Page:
Friday, April 30, 2010

Dagoberto Gilb.


Dagoberto Gilb is working in the public schools with the HECHO EN TEJAS anthology he edited.

He writes well, and he cares about his community via action not a lot of hot air. A real writer. A real activist. Check out the New Yorker and Harpers, that's where you'll find his phenomenal work.

The cream always rises to the top.

Thursday, April 29, 2010

Gwendolyn Brooks

I must get back to the work of writing. One must find the joy in the process without examining too closely the end results, which are often unfair.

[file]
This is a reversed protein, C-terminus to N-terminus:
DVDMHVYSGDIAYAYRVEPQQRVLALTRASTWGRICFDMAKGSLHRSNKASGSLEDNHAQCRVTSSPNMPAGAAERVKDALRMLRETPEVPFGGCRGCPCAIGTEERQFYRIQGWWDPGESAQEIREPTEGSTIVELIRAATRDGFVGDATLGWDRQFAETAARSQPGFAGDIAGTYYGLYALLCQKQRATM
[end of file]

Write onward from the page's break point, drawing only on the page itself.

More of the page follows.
We cannot after all change the world; we can only change ourselves.

I am thinking of the confidence of Gertrude Stein in the face of insurmountable male authority. How did she maintain such poise, such certainty in the face of historic sexism? I am thinking about Zora Neale Hurston who died penniless and was buried in an unmarked grave yet whose work stands tall now and is loved by contemporary women and men. I am thinking of Gwendolyn Brooks, here above whose work so eloquently addressed the concerns of women in organic free-flowing form. I am thinking about how so often such women are dismissed, discouraged and silenced, but these women would not be silent in the end because they actually wrote in the face of it.

Tuesday, April 27, 2010

Carolyn Forche

Yesterday I went to a workshop with Denver Poet Laureate Chris Ransick at FRCC. It was very helpful. Most of it was about voice and how some poets don't believe in "voice". I thought it was interesting. He opened with two quotes, one being by Mark Strand: